The San Andreas fault, the grating, grinding boundary between the gigantic Pacific and North American tectonic plates, is complicated. It has smaller branching faults that cause minor earthquakes, whereas enormous stress build-ups on the main fault line can deliver genuinely devastating tremors to the cities of Los Angeles and San Francisco.
Predicting when the next “Big One” will happen is one of the most difficult tasks facing geoscientists today. Now, a new study published in the journal Science Advances reveals that another fault connected to San Andreas may not solely generate a serious quake of its own, but will cause San Andreas itself to catastrophically rupture.
Last year, NASA predicted that, based on statistical analysis, it is almost certain that a magnitude 5.0 quake will hit Los Angeles before the summer of 2018. This new piece of research looks not into the future, but the past: specifically, at the 1812 quake on the San Jacinto fault, which was estimated to be a magnitude 7.5, close to the strength of the one that rocked Nepal in spring of 2015.
Julian Lozos, an assistant professor of geological sciences at California State University, Northridge and the sole author of this study, noted that no geoscientific records exist for the 1812 event. To get around this, he used a series of computer simulations, backed up by historical accounts, to simulate various ways in which it could have occurred.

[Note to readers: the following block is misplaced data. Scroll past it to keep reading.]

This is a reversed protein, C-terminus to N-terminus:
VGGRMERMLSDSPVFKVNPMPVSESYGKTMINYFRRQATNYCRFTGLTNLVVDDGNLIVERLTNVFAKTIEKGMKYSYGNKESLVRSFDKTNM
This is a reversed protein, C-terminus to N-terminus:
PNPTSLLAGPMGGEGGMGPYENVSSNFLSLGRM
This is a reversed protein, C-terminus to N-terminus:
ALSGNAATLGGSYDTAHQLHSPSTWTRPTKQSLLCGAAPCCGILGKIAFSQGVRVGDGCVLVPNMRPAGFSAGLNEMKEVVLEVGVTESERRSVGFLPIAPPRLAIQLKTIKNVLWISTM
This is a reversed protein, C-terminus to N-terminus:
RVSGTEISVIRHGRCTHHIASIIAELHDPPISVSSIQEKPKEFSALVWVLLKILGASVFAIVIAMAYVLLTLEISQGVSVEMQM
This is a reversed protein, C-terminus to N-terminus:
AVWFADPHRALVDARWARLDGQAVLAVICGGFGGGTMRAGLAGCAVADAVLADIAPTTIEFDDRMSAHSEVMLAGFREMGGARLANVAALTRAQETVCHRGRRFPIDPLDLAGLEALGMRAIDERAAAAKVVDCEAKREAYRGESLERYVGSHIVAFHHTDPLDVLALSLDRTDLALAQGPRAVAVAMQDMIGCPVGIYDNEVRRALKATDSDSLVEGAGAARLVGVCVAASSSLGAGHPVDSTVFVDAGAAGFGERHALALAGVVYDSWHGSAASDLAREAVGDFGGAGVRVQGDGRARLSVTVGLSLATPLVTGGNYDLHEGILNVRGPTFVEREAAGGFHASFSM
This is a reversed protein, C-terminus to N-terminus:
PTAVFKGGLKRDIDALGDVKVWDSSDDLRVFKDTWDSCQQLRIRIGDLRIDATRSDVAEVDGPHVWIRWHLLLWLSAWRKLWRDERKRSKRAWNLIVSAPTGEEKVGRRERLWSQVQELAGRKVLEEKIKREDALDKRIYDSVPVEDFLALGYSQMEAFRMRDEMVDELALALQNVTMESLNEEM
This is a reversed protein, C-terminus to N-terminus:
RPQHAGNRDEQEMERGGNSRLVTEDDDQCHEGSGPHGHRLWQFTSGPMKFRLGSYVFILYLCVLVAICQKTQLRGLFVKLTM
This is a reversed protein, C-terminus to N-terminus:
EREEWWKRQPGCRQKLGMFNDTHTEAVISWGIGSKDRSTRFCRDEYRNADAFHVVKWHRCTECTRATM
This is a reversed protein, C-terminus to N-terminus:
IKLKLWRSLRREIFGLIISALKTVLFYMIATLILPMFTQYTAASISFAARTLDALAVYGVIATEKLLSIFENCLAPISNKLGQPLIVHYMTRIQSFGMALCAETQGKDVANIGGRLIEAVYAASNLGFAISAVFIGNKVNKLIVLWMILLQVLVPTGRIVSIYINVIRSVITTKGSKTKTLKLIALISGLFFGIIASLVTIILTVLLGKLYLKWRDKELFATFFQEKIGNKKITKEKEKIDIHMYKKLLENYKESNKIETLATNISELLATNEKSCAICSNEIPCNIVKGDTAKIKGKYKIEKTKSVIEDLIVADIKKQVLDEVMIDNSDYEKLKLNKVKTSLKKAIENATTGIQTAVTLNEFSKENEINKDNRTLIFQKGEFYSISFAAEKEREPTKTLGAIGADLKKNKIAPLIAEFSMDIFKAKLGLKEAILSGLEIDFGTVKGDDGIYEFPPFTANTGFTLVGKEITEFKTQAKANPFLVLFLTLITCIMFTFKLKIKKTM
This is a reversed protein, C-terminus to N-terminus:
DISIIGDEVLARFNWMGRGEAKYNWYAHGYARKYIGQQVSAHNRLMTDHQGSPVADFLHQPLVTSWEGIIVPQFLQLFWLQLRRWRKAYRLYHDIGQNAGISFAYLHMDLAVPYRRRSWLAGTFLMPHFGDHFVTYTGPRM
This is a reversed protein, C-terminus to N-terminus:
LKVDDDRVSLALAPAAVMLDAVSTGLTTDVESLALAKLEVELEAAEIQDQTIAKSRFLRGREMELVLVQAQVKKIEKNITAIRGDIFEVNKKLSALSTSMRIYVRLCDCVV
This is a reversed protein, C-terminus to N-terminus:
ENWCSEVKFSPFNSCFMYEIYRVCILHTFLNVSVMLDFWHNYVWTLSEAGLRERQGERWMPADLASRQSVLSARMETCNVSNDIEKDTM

Aside from releasing a huge amount of stress itself, the rupture on the San Jacinto fault would have propelled a vast amount of seismic energy towards the nearby, and far larger, San Andreas fault. This caused it to also experience its own rupture, experienced on the surface as one single, powerful tremor.
A map showing where the historical records of the 1812 event took place in southern California. Lozos et al./Science Advances
This historical disaster, which luckily only killed 40 people, was a “double-fault” earthquake. Although these types of earthquakes aren’t necessarily stronger than single-fault earthquakes – see the magnitude 7.8 event that struck off the coast of Indonesia just this month – the danger here is that a smaller tremor can “unlock” a larger fault, causing a larger tremor.
This theory isn’t new: The April quake in Nepal that ended up killing 9,000 people was perhaps close to “unlocking” a far larger fault zone that has been building up stress for an extremely long time without releasing any. Another powerful rupture in the area may suddenly cause this brooding “seismic gap” to cataclysmically burst into life in a terrifying double-fault event.
This new research suggests that a repeat of the 1812 double-fault event is entirely plausible in the same spot beneath California. The population there is far in excess what it was two centuries ago, and another magnitude 7.5 earthquake would unleash 1,000 Hiroshima atomic bombs’ worth of energy in a matter of seconds.
“This study shows that the San Jacinto Fault is an important player that can influence what the San Andreas Fault is doing and lead to major earthquakes,” Lozos said in a statement. “It's important that we learn more about how activity on any single fault can affect other faults.”